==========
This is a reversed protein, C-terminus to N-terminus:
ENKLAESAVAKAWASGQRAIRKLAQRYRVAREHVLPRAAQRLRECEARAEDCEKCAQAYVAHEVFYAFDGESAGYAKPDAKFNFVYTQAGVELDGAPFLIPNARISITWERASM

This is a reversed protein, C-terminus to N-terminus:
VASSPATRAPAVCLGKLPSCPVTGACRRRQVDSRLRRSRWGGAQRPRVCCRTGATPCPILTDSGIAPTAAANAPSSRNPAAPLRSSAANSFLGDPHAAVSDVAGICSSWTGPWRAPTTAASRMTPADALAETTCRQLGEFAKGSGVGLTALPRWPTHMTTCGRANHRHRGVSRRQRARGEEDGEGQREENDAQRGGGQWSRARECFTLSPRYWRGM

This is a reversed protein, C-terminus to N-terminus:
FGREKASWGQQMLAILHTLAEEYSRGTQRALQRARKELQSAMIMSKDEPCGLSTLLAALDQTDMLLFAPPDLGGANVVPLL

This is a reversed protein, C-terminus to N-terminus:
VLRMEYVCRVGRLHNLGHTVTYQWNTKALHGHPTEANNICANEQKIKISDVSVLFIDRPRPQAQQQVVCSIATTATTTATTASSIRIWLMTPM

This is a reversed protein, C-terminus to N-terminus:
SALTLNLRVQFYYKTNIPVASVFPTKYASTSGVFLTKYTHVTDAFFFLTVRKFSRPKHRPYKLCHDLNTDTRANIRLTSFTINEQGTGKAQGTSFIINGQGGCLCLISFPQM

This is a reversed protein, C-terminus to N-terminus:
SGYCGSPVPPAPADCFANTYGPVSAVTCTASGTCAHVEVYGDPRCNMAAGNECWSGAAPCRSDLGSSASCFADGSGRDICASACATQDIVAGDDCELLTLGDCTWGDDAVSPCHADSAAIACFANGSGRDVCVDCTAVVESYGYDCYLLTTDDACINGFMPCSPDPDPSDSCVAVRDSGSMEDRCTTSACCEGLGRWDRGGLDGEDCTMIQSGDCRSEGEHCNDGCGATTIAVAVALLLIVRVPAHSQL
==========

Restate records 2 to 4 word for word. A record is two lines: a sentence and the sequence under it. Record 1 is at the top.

This is a reversed protein, C-terminus to N-terminus:
VASSPATRAPAVCLGKLPSCPVTGACRRRQVDSRLRRSRWGGAQRPRVCCRTGATPCPILTDSGIAPTAAANAPSSRNPAAPLRSSAANSFLGDPHAAVSDVAGICSSWTGPWRAPTTAASRMTPADALAETTCRQLGEFAKGSGVGLTALPRWPTHMTTCGRANHRHRGVSRRQRARGEEDGEGQREENDAQRGGGQWSRARECFTLSPRYWRGM

This is a reversed protein, C-terminus to N-terminus:
FGREKASWGQQMLAILHTLAEEYSRGTQRALQRARKELQSAMIMSKDEPCGLSTLLAALDQTDMLLFAPPDLGGANVVPLL

This is a reversed protein, C-terminus to N-terminus:
VLRMEYVCRVGRLHNLGHTVTYQWNTKALHGHPTEANNICANEQKIKISDVSVLFIDRPRPQAQQQVVCSIATTATTTATTASSIRIWLMTPM